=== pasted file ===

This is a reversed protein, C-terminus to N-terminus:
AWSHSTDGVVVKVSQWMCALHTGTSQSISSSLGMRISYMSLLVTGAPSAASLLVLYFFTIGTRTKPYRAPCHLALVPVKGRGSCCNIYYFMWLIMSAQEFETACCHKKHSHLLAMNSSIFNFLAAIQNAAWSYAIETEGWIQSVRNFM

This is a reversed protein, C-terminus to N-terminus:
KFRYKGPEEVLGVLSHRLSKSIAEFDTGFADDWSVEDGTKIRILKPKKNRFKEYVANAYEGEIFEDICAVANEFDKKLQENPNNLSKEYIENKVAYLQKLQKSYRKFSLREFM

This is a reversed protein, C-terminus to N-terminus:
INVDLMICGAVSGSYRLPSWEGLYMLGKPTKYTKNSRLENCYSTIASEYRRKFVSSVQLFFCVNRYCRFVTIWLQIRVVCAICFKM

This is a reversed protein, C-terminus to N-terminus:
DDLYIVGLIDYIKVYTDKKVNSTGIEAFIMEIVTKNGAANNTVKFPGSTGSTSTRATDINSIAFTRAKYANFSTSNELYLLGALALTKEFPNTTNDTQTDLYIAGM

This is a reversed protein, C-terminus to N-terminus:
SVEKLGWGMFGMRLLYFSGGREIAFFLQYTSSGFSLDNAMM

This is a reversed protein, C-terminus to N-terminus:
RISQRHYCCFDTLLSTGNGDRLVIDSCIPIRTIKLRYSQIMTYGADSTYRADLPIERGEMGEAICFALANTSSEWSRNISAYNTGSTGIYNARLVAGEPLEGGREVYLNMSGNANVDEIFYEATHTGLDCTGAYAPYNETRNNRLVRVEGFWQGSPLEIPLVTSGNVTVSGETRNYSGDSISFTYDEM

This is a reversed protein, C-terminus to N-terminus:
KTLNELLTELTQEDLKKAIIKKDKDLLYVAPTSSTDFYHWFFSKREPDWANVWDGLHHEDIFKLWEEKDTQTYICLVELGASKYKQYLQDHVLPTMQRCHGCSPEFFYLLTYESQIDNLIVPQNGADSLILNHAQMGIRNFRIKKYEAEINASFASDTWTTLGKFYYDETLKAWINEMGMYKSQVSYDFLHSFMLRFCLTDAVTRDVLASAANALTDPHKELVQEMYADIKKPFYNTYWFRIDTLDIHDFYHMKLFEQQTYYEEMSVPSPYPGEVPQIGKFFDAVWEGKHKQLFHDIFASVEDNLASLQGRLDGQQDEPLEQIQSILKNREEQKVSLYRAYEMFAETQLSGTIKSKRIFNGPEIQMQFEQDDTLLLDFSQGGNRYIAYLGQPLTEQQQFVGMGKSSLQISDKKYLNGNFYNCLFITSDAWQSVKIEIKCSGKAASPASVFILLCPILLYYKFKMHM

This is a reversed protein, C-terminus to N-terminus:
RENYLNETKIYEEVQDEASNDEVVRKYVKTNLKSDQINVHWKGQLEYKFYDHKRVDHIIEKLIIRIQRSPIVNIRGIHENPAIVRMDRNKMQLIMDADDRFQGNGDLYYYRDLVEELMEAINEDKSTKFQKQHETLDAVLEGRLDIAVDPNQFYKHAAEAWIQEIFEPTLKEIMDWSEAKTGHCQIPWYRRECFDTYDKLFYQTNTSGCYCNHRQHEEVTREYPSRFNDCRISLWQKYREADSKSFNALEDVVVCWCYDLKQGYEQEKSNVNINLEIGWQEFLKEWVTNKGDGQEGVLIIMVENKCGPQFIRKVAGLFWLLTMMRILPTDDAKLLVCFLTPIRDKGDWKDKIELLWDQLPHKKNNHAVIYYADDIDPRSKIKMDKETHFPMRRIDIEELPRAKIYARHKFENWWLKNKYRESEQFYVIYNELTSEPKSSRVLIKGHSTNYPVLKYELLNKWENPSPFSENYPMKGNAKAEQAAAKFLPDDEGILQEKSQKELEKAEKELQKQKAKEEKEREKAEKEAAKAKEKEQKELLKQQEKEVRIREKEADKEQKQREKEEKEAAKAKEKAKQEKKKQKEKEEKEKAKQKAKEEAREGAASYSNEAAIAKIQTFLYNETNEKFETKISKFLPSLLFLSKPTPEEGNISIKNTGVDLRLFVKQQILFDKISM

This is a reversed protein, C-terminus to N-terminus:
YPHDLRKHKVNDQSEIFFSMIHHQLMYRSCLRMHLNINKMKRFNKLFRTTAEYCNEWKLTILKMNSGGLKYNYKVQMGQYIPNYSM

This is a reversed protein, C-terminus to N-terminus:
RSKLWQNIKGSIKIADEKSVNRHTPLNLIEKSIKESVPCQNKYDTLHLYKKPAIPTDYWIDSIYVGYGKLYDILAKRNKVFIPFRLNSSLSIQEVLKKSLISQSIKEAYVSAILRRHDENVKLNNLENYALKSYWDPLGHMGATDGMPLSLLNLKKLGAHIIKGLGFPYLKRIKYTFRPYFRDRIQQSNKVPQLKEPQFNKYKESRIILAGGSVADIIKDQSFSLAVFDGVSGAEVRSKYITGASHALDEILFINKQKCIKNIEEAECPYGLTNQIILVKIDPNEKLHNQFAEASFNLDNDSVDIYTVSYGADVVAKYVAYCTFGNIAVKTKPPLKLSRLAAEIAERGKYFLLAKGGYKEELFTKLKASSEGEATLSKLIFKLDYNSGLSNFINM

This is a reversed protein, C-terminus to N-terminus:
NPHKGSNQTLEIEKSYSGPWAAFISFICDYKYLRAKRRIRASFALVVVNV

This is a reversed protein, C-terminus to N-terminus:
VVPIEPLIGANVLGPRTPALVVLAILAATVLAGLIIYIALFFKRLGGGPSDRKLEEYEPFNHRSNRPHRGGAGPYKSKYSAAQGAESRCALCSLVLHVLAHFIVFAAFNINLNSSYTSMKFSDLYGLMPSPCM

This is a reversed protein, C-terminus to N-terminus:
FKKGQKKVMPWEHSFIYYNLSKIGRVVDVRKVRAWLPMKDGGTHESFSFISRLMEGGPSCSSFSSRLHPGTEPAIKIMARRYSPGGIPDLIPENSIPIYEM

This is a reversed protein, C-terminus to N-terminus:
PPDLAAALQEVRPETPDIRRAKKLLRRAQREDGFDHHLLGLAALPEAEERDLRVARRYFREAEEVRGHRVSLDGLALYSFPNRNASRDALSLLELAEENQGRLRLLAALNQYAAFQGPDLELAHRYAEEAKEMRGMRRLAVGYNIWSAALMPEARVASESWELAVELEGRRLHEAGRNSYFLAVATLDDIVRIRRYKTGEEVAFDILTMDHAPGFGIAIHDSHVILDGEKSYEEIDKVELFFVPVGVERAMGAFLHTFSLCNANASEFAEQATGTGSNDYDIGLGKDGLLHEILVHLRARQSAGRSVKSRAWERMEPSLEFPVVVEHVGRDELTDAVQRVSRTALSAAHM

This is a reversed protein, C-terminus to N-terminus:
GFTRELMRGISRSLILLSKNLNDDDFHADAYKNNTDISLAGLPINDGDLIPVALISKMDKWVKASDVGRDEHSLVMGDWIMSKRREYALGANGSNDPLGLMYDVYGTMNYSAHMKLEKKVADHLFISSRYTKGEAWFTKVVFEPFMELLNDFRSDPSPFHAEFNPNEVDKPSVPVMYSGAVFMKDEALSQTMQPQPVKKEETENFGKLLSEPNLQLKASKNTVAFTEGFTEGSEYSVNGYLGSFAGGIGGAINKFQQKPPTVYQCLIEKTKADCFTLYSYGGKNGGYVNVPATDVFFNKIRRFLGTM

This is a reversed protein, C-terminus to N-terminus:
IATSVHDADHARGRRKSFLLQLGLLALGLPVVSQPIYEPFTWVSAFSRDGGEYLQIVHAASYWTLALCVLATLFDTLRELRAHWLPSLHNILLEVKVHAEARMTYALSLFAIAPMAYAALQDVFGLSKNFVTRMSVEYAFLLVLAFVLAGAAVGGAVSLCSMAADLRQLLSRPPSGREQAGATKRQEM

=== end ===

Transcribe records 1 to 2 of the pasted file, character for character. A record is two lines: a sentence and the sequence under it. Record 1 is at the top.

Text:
This is a reversed protein, C-terminus to N-terminus:
AWSHSTDGVVVKVSQWMCALHTGTSQSISSSLGMRISYMSLLVTGAPSAASLLVLYFFTIGTRTKPYRAPCHLALVPVKGRGSCCNIYYFMWLIMSAQEFETACCHKKHSHLLAMNSSIFNFLAAIQNAAWSYAIETEGWIQSVRNFM

This is a reversed protein, C-terminus to N-terminus:
KFRYKGPEEVLGVLSHRLSKSIAEFDTGFADDWSVEDGTKIRILKPKKNRFKEYVANAYEGEIFEDICAVANEFDKKLQENPNNLSKEYIENKVAYLQKLQKSYRKFSLREFM